So one of the people throughout of this was, Adam our first hire in Poland, and he's now working on the Lithuanian market. He's actually in charge of all the politic and polish market right now and is working on a green loan project that we have, et cetera. And then we have another guy, Lucas, he's working on the Czech market.
So basically you have this talent that starts eventually growing up out from your company and who already, has done it successfully and then can go to new markets and then grow some more talent over there. And then eventually the more capable people you have, the more markets you can go at the same time.
[00:24:39] Maiko: Amazing. And now how many markets are you in right now and what's kind of on the roadmap, where are you at now?
[00:24:46] Robin: It's a good question. Well, haven't counted it even, but we are in all politic countries. We are in Poland, we are in Czech, we're in Romania. Now we have first pilots in Africa as well, so we want to set up something in Africa already this year. I was in Tanzania in the summer, so most likely it'll be Tanzania, but it might be that some other countries like Kenya Zambia, Zimbabwe and South Africa will follow soon.
And then in Europe in Central East in Europe, we are looking for partners in Bulgaria and Hungary big farming countries. And then we just hired first people, the Spanish market as well, so that's gonna be very interesting. And then we are speaking with banks all around the, actually to help them verify their agriculture portfolios carbon footprint as well.
So with this it's possible that like through different channel we will expand to quite many European markets in the next year through banks.
[00:25:45] Maiko: Got it. I've got maybe two more questions before we wrap up and first one is, looking at all these markets that you are in already now and considering that agriculture, I imagine as one of the most local non globalized, well globalized to many degrees, I guess, in terms of trade, but I guess your customers are very different depending on where they are.
So I'm just wondering, do you feel like you had to do quite a lot of customization of your product for those different markets, or does it still feel like the problems are very similar everywhere and you basically just need to translate a product and bring it to a new market?
[00:26:26] Robin: So product is very similar, that's not a challenge, but culture is different and farming is very much relationship based business, so you have to, farmer has to trust you before they're ready to do business. And for that reason, all of the agribusiness globally is built on dealerships.
So John Deere is never selling tractors straight to farmers, I dunno, monsanto is never selling chemicals to farmers, buyer is never selling chemicals to farmers, yara is never selling straight to farmers, it's always through dealers and, those three because it's impossible for let's say John Deere to have really good relationship with hundreds of thousands of farmers, but it's possible for John Deere to have a good partnership with let's say hundred or 200 dealers.
And then those dealers, each of them have really good relationship with maybe 2000 farmers, maybe 3000 farmers. And that's what we do right now as well is that we are going to new markets through partner.
True companies who maybe they sell tractors to farmers, maybe fertilizers, maybe their advisors to farmers, and then now they can just add additional product to their portfolio, our carbon program.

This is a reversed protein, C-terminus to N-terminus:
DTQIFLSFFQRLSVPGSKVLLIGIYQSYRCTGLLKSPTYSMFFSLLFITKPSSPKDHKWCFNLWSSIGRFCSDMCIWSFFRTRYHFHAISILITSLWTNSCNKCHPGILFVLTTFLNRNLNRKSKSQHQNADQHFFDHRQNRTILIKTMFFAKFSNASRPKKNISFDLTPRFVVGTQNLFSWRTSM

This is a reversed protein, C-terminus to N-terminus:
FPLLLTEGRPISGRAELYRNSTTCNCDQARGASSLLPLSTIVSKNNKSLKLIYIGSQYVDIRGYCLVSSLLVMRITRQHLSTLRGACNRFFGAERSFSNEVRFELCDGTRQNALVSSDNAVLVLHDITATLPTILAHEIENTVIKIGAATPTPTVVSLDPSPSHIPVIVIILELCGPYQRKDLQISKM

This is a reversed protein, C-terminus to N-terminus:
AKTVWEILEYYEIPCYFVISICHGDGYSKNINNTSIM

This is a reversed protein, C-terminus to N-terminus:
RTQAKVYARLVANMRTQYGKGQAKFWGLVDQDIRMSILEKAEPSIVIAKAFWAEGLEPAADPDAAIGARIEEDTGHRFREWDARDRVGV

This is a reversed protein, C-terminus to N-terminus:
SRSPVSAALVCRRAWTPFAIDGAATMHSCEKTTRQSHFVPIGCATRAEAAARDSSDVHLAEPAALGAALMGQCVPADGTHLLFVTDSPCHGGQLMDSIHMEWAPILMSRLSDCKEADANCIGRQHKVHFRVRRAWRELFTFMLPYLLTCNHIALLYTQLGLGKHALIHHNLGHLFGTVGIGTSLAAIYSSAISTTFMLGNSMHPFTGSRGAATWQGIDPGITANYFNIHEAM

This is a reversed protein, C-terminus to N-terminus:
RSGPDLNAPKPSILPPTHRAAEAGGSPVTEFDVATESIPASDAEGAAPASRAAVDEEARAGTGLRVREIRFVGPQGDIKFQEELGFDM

[00:27:42] Maiko: Got it. Last question for you is, if you think 10 years ahead from today what does the world look like in 10 years when eAgronom is successful?
[00:27:52] Robin: Yeah, it's quite clear. First of all we have clarified right now we're farming is that there is big will at wish, to move it toward more sustainable. Now the next step is developing out the measurement systems and the verification systems. So it is possible to verify what are the missions in the farm and what are the like rations in the farm and which farmers are sustainable and who are not.
So in 10, That will be set, so, all farmers are using some tool to verify their emissions. Second piece is bringing financial benefits to those farmers to apply those sustainable practices because if you want sustainable farming to be mainstream farming, then it has to be the most profitable way.
And already today we are working on four things and, in 10 years, it'll be the same, but those four will be much bigger. So one is a carbon program where farmers who sequestered more carbon in the soil will get paid for doing it. Secondly sustainable loans. So right now what we do is that together with some banks we help to verify sustainable farmers, and these farmers get slightly better loan terms.
And also we measure the greenhouse gas footprint of the entire loan portfolio of for some banks. So, in 10 years if you want to get the loan from the bank as a farmer, then you have to apply already those sustainable practices and someone has to verify, 13 food companies same thing.
They're already ready to prefer and give slightly better terms to farmers who are doing those sustainable practices and growing food with low emissions. It'll be much wider in 10 years. Then last but not least landlords, I think in their opinion, in 10 years it'll be anyways. Illegal to have negative homeless balance, but landlords very more and more aware that depending on how farmers use their soil for their land it can be more valuable in the future or less valuable.
And already they, some of the landlords will give better terms to farmers who use land sustainably and It'll just be more wider in 10years. So all farmers will be measuring their emissions and they will access many benefits if they apply sustainable practices.
[00:30:16] Maiko: Love that vision and really excited to speak with you, learn a bit more about the space, and I wish you all the best on, that journey as you develop further Robin, thanks so much for your time and wishing you all the best.
[00:30:29] Robin: Yeah, thank you.
[00:30:31] Maiko: Thank you.